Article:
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The Wednesday Waffle - Issue One: Stepping out.

We all know what we like, but there's a lot to be said for stepping out of your comfort zone.

We all know what we like. We very easily identify ourselves as "More into Marvel than DC", or, "I'm into indie comics", or "I'm not really into Superheroes". And that's fine. For the record, I tend to think of myself as a DC guy, but in truth the only DC books I've been utterly loyal to over the years have been Batman and Detective Comics. Indeed, now I think about it, the bulk of comics I actually take home with me are from independents like Aftershock, Black Mask, Vault, and of course Image.

Of course, I'm privileged these days. I own a comic store, a position that comes with many headaches and a limited number of perks - but the best of those is I get to read everything and I'll be honest, it's been a genuine surprise.

I thought my experience of the medium was pretty broad. I've been reading indie publishers and self published comes for years. I wrote a column on a comics website for more than a decade and met all kinds of comics creators in the process, and so I reckoned I had a pretty firm handle on what was out there.

Turns out I had no idea.

Let's start with Image. I'm old enough to remember their early days, when their output was essentially 100% Superheroes and they seemed to be trying to create a new Marvel style universe. In the nineties they were the kings of the gimmick cover and the endless variant. I'll be honest - I wasn't a fan.

But then, at some point in the late nineties or early two thousands something changed. Image has always been different from the "big two" because everything it publishes is creator owned - it doesn't own the characters or the stories, the people creating the books do. Attracted by this, a whole raft of very creative people started publishing their work through Image and the results have been spectacular.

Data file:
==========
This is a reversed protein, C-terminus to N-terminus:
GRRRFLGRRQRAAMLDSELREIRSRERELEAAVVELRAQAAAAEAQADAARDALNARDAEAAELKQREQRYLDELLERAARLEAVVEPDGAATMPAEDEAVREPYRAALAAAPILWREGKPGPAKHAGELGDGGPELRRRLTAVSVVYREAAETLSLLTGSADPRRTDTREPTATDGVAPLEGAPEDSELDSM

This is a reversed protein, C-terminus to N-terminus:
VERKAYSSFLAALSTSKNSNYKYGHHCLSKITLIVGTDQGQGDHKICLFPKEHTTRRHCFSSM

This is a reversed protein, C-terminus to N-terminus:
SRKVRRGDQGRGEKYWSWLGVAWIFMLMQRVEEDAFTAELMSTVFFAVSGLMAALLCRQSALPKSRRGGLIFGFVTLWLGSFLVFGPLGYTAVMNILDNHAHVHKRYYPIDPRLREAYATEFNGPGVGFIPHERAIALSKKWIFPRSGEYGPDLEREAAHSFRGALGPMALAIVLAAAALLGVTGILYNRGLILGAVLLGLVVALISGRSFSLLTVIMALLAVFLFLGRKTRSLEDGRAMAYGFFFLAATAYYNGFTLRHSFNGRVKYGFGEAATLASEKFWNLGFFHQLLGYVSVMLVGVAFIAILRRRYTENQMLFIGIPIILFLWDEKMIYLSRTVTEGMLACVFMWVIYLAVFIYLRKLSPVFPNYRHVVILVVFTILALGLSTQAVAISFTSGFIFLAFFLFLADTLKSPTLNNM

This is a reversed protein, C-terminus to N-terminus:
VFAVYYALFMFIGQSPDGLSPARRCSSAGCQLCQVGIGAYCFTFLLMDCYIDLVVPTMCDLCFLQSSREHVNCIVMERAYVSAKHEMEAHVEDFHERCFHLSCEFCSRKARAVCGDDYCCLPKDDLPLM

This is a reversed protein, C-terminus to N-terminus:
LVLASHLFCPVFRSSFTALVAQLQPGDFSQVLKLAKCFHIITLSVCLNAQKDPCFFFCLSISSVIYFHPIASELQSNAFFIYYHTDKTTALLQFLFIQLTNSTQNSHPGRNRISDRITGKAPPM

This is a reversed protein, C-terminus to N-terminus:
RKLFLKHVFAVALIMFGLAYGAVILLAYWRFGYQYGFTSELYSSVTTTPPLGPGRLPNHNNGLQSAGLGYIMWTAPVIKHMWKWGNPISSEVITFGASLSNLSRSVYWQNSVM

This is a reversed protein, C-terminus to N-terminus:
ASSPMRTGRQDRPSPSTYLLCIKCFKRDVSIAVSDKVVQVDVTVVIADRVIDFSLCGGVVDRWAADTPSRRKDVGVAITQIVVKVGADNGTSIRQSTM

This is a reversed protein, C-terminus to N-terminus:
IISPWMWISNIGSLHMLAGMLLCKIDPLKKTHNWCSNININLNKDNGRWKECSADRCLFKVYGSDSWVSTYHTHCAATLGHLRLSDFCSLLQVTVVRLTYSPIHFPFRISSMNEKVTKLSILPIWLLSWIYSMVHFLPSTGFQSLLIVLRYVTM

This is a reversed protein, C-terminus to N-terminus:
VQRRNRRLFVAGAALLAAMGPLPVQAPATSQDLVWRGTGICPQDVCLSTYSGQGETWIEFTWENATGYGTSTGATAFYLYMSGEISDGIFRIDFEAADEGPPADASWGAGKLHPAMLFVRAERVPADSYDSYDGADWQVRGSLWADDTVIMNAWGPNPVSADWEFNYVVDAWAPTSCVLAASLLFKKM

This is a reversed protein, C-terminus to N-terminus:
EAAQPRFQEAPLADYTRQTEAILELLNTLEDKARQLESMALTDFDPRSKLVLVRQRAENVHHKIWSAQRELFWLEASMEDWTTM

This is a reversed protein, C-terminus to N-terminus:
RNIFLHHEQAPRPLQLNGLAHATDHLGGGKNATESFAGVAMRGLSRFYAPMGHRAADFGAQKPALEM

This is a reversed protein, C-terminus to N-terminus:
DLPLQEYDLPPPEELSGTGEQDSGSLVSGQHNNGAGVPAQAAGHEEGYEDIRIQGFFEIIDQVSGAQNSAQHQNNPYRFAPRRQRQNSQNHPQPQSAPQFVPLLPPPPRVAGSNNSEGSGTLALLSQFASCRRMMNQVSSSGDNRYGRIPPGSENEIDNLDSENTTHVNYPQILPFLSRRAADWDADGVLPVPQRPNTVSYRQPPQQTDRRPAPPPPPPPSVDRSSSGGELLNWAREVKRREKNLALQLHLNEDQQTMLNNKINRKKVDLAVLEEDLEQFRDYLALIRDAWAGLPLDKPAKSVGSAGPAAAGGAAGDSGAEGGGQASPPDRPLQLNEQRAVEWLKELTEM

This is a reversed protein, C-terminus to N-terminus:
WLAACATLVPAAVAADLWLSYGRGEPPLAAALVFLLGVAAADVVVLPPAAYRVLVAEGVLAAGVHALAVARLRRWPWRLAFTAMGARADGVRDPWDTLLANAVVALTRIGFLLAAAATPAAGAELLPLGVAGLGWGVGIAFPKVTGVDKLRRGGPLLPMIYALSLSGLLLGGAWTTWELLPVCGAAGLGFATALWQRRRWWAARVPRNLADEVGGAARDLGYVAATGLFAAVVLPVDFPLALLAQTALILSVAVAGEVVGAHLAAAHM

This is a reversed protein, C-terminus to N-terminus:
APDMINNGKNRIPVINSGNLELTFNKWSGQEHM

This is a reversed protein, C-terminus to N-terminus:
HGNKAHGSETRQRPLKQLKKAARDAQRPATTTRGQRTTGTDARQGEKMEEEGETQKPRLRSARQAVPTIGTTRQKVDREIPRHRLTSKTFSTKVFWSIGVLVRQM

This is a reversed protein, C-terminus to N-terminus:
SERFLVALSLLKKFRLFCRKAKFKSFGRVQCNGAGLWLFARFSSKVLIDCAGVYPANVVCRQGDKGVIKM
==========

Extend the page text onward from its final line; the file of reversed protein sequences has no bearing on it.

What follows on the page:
The Weatherman #5

Just taking a look at what's hitting the rack on the day this blog post drops gives some indication of their depth - thirteen titles are due in and not one of then involves a superhero. Instead there's the slick, suspenseful horror of Gideon Falls, fast paced Scifi with incredibly high stakes in The Weatherman, the gritty crime drama of Crude and so much more. If I were to try to list and explain the whole of their output we'd be here all day, and that's just one week of releases from one publisher. (And that's before we mention the epic SciFi/Fantasy sweep of Saga, which will most certainly be getting a post all to itself at some point.)

Image is as big as either of the "big two" these days. But perhaps emboldened by their success, or perhaps just because the market was changing other, smaller publishers have sprung up in the last couple of decades to champion an even greater diversity of storytelling.

Take Vault. They're a relatively small outfit based on Maryland and Montana which has only been in business for two years. In that time they have produced some of my very favourite comics.

Heathan #1 cover

Comics like Natasha Alterici's Heathen. A young Viking woman, cast out of her small minded clan embarks on a quest to free an imprisoned Valkyrie. From there the saga expands to take in all manner of gods, monsters, talking horses and some epic adventure.

This is a comic that I might not have picked up were it not my habit to read every #1 that comes through the shop - but I was hooked from the very first page.

For a start, the artwork is bea